- Some items present more tempting criminal opportunities: According to this principle, valuable products provide more opportunities for criminal activities due to their appealing nature. For instance, the latest iPhones are very attractive to the youth. Therefore, whenever they have the opportunity to steal such valuable items, they would always have limited chances of denying the temptations
- Technological adjustments and social changes provide new opportunities for potential offenders to perform criminal acts. For instance, using the example of the Iphone, when the iPhone 4 was released into the market, it was very vulnerable to theft, however, with improvements and the outcome of more advanced iPhone 5, the former had flooded the market and most people had the phone. Therefore, theft would be shifted to the new iPhone.
- Reducing opportunities for crime helps in reducing the occurrence of these criminal activities. Just as all the aforementioned principles about opportunity for crime, criminal activities greatly depend on the opportunities for these crimes. Reducing these opportunities such as locking car doors, carefully keeping valuable items, and leaving people at home while leaving for work, reduces the motivation for crime.
- However much we can reduce the opportunities for crime, it does not imply that this reduction would result in the displacement of crime
- This is the final principle of crime opportunity. This principle suggests that focused opportunity reduces crime with a larger percentage. For instance, the crime prevention methods used in various places have led to reduced criminal activities in these areas since potential offenders have limited opportunities to conduct crime.
The crime opportunity theory deals with one of the most frequent causes of criminal activities. According to Felson and Clarke, the opportunity produces the most incentives towards committing crime. This theory additionally provides a probable solution to combating crime – reducing opportunities as well as controlling crime -, are very important in reducing crime. However, this theory fails to explain several other causes of crime apart from opportunity.
Routine Activity Theory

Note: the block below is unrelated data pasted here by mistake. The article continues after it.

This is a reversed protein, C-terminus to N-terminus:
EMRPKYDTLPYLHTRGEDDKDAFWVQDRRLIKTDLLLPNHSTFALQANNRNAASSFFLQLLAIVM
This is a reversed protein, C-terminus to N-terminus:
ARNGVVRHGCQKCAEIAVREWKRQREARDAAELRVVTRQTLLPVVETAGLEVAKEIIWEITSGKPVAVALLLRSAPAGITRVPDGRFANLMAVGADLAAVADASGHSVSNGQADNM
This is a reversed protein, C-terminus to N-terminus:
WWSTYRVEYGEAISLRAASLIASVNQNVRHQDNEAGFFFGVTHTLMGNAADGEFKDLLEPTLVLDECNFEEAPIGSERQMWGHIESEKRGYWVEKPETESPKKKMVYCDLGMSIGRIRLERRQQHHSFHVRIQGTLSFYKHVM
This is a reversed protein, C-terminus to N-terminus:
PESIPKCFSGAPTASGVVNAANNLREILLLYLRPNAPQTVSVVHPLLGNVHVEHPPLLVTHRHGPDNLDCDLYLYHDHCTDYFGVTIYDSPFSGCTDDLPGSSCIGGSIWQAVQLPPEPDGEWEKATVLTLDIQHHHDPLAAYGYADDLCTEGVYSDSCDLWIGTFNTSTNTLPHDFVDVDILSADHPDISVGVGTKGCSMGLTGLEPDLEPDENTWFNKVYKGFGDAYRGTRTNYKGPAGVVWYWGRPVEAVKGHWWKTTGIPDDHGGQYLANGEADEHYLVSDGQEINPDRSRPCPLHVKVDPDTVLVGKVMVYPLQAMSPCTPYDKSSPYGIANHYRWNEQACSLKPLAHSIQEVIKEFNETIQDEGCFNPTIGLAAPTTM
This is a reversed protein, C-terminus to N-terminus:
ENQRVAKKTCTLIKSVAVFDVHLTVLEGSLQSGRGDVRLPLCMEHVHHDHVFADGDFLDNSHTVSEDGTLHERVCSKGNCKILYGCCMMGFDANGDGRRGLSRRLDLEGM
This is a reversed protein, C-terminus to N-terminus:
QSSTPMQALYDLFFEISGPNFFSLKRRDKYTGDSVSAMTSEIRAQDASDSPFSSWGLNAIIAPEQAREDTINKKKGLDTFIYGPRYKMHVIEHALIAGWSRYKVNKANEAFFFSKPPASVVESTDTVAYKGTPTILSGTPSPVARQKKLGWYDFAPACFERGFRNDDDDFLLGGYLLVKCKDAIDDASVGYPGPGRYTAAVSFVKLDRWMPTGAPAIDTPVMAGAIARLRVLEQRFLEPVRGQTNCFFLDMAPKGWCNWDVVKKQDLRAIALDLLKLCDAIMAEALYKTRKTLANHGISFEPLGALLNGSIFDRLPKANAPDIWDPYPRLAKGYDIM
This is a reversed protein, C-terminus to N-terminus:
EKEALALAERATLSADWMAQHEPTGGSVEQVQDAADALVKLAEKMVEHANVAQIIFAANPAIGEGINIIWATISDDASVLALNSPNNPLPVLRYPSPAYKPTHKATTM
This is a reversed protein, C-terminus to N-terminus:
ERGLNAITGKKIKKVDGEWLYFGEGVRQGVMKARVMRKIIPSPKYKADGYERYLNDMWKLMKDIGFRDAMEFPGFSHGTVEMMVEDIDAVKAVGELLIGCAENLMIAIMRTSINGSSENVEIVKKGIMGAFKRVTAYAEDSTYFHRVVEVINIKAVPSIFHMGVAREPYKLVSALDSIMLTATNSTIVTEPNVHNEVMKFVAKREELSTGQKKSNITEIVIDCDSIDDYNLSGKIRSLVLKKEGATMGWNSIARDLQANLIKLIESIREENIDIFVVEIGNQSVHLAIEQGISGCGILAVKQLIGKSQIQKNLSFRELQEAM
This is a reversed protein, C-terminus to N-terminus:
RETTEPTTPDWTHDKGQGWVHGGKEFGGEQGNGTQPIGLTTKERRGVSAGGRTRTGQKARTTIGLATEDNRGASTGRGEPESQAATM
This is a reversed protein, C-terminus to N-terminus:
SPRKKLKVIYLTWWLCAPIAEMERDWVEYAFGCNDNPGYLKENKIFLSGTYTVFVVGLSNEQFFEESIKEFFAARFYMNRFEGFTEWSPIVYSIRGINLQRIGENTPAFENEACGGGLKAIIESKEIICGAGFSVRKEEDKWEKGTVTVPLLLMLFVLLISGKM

The routine activity theory is a subsection of the crime opportunity theory that was developed by Marcus Felson and Cohen Lawrence to focus on the situations of crime. This theory asserts that in there must be three criteria involved for any crime to be committed. These criteria are that there must be a motivated offender, a suitable target, and the absence of a capable guardian (Navarro, & Jasinski, 2012). This theory seeks to explain that macro changes such as unemployment rates and economic recessions do not generally affect crime rates. This theory proves the situation in America following the Second World War, after which crime rates increased despite the economic prosperity compared to the period before the war (Navarro, & Jasinski, 2012). In the definition of the routine activity theory, the lifestyle of an individual plays a key role since it determines the possibility of committing a crime. As the Crime Opportunity Theory explains that opportunities expose people to criminal behavior, this theory advances to explain that the more an individual is exposed to criminal activities in his everyday lifestyle, the higher the chances that this individual would engage in criminal activities.
While examining 500 high school students, Cullen, Henson, and Wilcox studied the difference in gender involvement in crime with relation to the routine activity theory. These researchers found out that criminal lifestyle particularly affected minor and serious victimization of crime. They also realized in their study that girls had a more structured lifestyle than the boys did, which implies that there were more supervisory activities on the girls, which consequently means that the girls have lesser possibilities of engaging in criminal activities than the boys do. Additionally, this result of the research study further confirms the fact that crime is common with boys between the ages of 15 and 25. This could be because adolescents have less structured lives than adults who are engaged in jobs and have responsibilities such as family (Henson, Wilcox, Reyns, & Cullen, 2010).
The Problem Analysis Triangle above was derived from the routine activity approach to explaining how and why crime occurs. This theory argues that when a crime occurs, three things happen at the same time and in the same space.